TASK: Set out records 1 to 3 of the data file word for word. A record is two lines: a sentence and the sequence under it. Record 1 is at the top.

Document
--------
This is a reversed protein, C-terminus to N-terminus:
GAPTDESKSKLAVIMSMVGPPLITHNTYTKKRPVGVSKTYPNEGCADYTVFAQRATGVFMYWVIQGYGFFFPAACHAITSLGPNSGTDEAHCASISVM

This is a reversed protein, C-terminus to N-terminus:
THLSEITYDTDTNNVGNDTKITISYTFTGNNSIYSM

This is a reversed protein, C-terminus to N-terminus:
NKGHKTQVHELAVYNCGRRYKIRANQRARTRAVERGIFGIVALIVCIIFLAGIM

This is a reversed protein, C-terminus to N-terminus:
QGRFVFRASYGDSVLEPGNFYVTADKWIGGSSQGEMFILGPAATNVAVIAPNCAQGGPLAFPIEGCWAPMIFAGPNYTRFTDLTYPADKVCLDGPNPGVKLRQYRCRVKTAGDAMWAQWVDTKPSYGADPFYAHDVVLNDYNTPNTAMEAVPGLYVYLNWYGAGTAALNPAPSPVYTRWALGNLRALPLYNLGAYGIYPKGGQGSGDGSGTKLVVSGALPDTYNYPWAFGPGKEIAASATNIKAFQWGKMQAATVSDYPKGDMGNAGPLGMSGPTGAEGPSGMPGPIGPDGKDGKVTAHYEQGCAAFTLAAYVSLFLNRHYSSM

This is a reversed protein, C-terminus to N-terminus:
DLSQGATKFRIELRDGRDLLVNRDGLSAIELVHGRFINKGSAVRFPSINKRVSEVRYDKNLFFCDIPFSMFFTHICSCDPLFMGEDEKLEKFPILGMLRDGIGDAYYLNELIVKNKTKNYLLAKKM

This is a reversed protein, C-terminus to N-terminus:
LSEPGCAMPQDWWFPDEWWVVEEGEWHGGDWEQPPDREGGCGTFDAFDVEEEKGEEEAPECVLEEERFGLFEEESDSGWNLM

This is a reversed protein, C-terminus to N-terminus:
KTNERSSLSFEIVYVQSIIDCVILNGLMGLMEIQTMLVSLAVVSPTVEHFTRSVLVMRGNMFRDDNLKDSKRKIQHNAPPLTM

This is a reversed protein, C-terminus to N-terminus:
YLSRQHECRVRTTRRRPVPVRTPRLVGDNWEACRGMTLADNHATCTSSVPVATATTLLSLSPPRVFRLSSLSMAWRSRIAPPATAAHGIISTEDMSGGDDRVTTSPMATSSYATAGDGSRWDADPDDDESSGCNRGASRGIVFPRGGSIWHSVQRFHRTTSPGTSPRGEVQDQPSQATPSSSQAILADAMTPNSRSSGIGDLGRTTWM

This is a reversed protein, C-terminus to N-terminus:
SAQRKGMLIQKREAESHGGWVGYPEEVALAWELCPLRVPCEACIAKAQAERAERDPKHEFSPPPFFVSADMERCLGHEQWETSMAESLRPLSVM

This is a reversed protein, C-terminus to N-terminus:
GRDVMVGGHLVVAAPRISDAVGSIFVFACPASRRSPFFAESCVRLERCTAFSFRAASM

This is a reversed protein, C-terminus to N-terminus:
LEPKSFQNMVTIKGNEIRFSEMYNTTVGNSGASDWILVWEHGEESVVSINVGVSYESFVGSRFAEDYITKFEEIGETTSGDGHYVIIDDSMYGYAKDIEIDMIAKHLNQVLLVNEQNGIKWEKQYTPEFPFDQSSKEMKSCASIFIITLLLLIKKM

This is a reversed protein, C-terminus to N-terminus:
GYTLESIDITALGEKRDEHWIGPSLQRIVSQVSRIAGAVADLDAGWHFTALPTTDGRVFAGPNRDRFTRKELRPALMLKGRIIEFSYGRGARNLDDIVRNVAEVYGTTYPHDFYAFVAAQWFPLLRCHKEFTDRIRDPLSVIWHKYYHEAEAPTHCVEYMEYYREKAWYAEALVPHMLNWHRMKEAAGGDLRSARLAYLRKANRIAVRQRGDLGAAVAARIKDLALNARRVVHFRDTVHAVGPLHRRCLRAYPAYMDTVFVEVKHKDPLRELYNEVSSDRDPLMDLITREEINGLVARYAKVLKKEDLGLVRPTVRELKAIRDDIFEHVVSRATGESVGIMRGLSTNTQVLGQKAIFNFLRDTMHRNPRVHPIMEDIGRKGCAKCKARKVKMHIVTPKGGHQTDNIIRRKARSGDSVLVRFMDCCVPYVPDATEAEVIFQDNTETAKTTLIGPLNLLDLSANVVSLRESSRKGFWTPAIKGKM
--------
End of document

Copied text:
This is a reversed protein, C-terminus to N-terminus:
GAPTDESKSKLAVIMSMVGPPLITHNTYTKKRPVGVSKTYPNEGCADYTVFAQRATGVFMYWVIQGYGFFFPAACHAITSLGPNSGTDEAHCASISVM

This is a reversed protein, C-terminus to N-terminus:
THLSEITYDTDTNNVGNDTKITISYTFTGNNSIYSM

This is a reversed protein, C-terminus to N-terminus:
NKGHKTQVHELAVYNCGRRYKIRANQRARTRAVERGIFGIVALIVCIIFLAGIM